Reg. No. 1084047
Editorial supervisor, Dr. Helmy Guirguis
 
Dr. Helmy Guirguis 71, the president of the UK Copts, passed away on the 31 of January, 2015 after a struggle with illness. UK Copts mourns its founder and leader. He is a leader that touched so many by his life and has been fighting for the coptic case till his last breath. The commemoration mass for his 40th day will be held on Sunday 15th of March, 2014 starting 8 AM in Saint Mary and Saint Mark Coptic Orthodox Centre of Birmingham (Lapworth) .For commiserations, please send us an email to info@copts.co.uk

Prince Charles steps up pressure on internet giants over beheading videos

Prince of Wales warns the world is danger of 'descending into the dark ages of public executions' and accuses Isis militants of ‘blasphemy’. The Prince urged people not to share the videos.

The Prince of Wales has stepped up pressure on internet providers over the spread of Jihadist beheading videos online warning that it is dragging the world back into “the dark ages of public executions”.

He said everyone had a “duty of care” to the victims and their families to ensure that the graphic images are not shared or broadcast.

His intervention follows warnings from Robert Hannigan, the new head of GCHQ, that Facebook and Twitter have become “command and control centres” for terrorists so-called Islamic State - also known as Isis and Isil.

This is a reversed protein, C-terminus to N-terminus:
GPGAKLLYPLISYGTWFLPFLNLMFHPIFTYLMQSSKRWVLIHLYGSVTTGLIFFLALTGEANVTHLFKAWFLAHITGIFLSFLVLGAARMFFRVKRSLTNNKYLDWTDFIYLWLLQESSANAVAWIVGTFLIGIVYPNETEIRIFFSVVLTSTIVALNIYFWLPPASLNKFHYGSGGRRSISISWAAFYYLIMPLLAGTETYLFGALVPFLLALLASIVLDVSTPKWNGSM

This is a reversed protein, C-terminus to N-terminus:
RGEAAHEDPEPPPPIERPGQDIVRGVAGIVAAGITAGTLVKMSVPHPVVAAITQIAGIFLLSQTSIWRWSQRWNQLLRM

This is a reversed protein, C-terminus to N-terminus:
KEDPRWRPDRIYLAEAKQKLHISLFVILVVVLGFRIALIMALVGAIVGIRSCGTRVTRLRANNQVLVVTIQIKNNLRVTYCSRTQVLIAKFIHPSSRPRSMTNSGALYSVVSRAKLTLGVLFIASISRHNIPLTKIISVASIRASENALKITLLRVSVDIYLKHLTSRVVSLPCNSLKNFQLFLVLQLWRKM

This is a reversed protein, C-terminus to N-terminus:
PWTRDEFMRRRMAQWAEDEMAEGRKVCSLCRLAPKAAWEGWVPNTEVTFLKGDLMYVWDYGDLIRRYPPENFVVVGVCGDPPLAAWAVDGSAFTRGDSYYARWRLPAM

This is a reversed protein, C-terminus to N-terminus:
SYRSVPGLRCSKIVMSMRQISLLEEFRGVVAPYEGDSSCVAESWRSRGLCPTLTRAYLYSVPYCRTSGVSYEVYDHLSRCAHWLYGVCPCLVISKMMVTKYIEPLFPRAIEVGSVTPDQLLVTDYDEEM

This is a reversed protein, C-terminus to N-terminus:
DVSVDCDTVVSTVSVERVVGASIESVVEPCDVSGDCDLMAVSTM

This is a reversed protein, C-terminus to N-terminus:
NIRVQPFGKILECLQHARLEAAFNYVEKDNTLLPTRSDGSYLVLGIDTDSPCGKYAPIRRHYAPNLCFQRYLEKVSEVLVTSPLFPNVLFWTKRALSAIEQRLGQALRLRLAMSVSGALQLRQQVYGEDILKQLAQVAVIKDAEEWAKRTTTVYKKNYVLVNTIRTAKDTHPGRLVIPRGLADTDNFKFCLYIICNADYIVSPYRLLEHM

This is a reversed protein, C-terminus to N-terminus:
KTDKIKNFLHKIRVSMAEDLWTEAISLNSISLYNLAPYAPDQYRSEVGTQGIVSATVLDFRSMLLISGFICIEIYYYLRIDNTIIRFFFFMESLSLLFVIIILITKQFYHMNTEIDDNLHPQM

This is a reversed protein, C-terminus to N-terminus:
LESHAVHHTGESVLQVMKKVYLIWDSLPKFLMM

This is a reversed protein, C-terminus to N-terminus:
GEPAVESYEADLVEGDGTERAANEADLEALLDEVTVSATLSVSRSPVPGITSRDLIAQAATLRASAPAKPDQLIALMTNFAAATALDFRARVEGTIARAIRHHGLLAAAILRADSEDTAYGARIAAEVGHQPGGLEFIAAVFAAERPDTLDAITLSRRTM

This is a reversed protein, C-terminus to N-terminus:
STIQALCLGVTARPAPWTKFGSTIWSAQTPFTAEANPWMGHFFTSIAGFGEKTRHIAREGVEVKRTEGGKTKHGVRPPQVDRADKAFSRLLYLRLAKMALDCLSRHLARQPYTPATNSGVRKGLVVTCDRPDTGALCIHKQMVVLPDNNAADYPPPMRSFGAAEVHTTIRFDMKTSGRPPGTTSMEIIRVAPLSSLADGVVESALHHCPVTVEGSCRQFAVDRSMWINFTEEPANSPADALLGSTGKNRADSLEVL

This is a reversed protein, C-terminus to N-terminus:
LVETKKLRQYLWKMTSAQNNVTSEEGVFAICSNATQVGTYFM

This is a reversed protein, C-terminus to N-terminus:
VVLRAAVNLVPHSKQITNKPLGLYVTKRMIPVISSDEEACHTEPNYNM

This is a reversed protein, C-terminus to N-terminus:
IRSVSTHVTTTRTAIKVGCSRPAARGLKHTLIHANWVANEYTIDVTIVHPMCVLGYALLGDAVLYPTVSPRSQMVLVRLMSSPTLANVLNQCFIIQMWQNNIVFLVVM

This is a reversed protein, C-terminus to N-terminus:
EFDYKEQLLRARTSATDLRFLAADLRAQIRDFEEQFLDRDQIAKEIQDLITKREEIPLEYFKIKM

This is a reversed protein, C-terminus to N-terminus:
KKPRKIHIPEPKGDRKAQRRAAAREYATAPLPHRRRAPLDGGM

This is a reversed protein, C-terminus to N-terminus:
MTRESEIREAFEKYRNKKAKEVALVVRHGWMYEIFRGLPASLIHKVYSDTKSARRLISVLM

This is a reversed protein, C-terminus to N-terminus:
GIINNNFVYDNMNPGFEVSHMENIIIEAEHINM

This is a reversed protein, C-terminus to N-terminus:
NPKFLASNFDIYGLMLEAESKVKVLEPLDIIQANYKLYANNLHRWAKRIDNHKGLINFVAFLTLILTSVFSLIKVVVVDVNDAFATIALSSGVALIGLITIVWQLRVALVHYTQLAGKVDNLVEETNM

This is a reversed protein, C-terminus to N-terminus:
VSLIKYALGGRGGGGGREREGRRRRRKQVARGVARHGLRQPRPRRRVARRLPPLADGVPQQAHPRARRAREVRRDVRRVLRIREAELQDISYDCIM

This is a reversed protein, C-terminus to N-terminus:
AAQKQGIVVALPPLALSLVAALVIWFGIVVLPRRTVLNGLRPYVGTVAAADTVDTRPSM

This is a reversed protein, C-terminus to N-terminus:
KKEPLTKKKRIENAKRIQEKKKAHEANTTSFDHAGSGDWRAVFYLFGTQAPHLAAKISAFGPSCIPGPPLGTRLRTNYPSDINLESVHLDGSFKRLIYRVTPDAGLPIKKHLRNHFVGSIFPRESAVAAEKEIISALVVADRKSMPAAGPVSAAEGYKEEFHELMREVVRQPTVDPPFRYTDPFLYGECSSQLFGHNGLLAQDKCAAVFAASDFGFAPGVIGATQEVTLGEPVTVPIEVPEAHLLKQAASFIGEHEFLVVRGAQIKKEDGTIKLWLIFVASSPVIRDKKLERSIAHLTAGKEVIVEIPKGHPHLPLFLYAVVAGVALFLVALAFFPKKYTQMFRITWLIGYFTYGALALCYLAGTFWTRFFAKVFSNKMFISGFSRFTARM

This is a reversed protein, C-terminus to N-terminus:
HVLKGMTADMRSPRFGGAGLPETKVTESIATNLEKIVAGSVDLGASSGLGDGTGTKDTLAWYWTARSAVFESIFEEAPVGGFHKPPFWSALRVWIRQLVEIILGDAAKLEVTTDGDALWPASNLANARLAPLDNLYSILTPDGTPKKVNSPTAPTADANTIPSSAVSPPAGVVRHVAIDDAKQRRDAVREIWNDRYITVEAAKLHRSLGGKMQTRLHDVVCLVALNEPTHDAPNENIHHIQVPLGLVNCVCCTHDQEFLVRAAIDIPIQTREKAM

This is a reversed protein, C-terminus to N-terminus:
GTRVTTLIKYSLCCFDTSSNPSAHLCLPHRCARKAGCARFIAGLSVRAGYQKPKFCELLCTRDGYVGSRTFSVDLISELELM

Last month David Cameron described the internet as an “ungoverned space” and said technology giants must and do more to take down extremist material to “live up to their social responsibilities”.

The Prince’s comments came as he visited a church in west London to meet Iraqi Christians whose families have fled the threat of genocide.

Addressing members of the Chaldean Christian community at the Roman Catholic Church of the Holy Family in Action he condemned the actions of jihadists as “blasphemy” saying the attacks on Christians and other religious minorities in Iraq and Syria amount to an attack on the image of God.

Islamic extremists attacking other faiths were bringing “nothing but dishonour” on their own religion, he said.

He also spoke with passion about his own Christian faith, speaking of the need to “love our enemies and pray for those who persecute”.

But he went on: "As these truly dreadful images of executions and beheadings are transmitted around the world by the internet I cannot help but feel that we are in serious danger in this so-called modern age of descending into the dark ages of public executions.

"We hear much at present about the 'duty of care'.

“Then ladies and gentlemen I am bound to ask whether there is not a duty of care towards the victims of violence and their families who, like you, are daily distraught by the graphic transmission of violent images of their loved ones.”

Facebook is among internet giants which have a policy of removing any content which appeared to celebrate violence. But social networking groups have been urged to do more to prevent the spread of hate-filled messages online.